Individuals interested in joining the healthcare industry and considering radiology will be happy to hear there are several good jobs available with a Bachelor's in Radiology. Radiology is a field that is continually growing and one that offers several career options. Radiology careers can be had with an associate degree, but individuals with a Bachelor's in Radiology typically have better career options and generally earn higher wages. Here are some jobs that Bachelor's in Radiology graduates might find.

Resource: 10 Most Affordable Online Radiology Degree Programs (Bachelor's)

Radiologic Technologist

Radiologic technologists, also known as radiographers, work in hospitals and healthcare facilities. They perform x-rays and other diagnostic imaging tests on patients to identify injuries or assist in treating patients with illnesses. Other duties include documenting patient records, positioning the patient for the exam, maintaining and adjusting diagnostic equipment, and answering patient's questions regarding the test. The U.S. Bureau of Labor Statistics (BLS) predicts a job growth of 12 percent for these workers from 2016-2026. Radiologic technologists earned an average annual wage of $60,320 as of a May 2017 BLS wage report.

Radiology Administrator

Radiologic administrator or director is another job available with a Bachelor's in Radiology. Radiology administrators direct, plan, and coordinate administrative duties for the imaging departments where they work, which might be medical centers, clinics, hospitals and imaging centers. Their duties include overseeing technologists, ensuring digital images and films are in accordance with laws, providing training programs for students, advising staff on departmental changes, conducting studies, implementing changes, project management, and overseeing the business side of radiology. Radiology directors can earn wages ranging from $91,000 to more than $101,000. The BLS predicts a job growth of 20 percent for these workers.

Pediatric Radiographer

A pediatric radiographer is a radiographer who is certified to do radiologic examinations on children. They have many of the same duties as a radiologic technologist but focus their work on children, infant, and adolescent patients in need of diagnostic imaging exams. Like most radiographers, pediatric radiographers can specialize in various areas of radiology, such as magnetic resonance imaging, computed tomography, sonography, nuclear medicine, and general radiography. Pediatric radiographers earned an average annual wage of $60,320 as of May 2017.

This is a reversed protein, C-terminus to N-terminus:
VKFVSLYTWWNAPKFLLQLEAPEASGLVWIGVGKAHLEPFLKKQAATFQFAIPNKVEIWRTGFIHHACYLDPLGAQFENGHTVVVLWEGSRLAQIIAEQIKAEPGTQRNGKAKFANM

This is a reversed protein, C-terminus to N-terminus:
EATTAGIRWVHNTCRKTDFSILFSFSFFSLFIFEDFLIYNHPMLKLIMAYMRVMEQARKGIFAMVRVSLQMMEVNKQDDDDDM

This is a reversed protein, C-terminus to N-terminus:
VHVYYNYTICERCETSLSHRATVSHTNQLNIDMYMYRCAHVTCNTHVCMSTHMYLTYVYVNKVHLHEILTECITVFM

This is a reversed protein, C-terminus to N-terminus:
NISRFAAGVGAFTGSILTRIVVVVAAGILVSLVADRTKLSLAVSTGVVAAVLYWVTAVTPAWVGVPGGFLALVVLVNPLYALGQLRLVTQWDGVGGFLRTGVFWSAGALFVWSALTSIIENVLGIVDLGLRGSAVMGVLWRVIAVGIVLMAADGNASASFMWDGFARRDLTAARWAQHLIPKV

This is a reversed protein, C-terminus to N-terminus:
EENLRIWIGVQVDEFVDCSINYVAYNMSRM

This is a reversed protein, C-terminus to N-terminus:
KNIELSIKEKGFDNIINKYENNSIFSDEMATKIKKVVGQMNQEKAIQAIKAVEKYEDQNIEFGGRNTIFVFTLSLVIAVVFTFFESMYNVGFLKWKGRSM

Cardiovascular Technologist

A cardiovascular technologist is a radiologic technologist who specializes in imaging and exams involving the heart and lungs. Cardiovascular technologists may also be referred to as cardiographic technicians, electrocardiogram technicians or technologists, cardiovascular invasive specialists, or pulmonary function technologists. The job duties of a cardiovascular technologist include assisting with cardiac catheterization, monitoring the patient's heart rate, checking blood pressure before and during surgery, and preparing the patient for open-heart surgery or pacemaker insertion. The BLS predicts a job growth of 17 percent for cardiovascular technologists and reports there are about 55,000 employed in the U.S. as of 2016.

MRI Technician or Technologist

An MRI technologist is a trained professional who works in a radiology department of a hospital but specializes in a procedure called magnetic resonance imaging. This procedure is used to create a high-definition, 3-D image of the interior tissues and organs. It's often used when a physician suspects a problem that does not show up on a regular x-ray. To work as an MRI technology, the individual should complete a few years of training, obtain certification, and have a good knowledge of magnetic resonance imaging technology. The individual must also have the capacity to work with patients in a compassionate manner. There were 36,600 MRI technologists employed in the U.S. in 2016, and they have a projected job growth of 14 percent.

According to a wage survey by the American Society of Radiologic Technologists, radiology specialists with bachelor's degrees earn substantially higher wages than those with associate degrees. In addition to earning higher wages and having access to more jobs, those with a Bachelor's in Radiology are one step closer to earning a graduate degree and becoming a radiologist.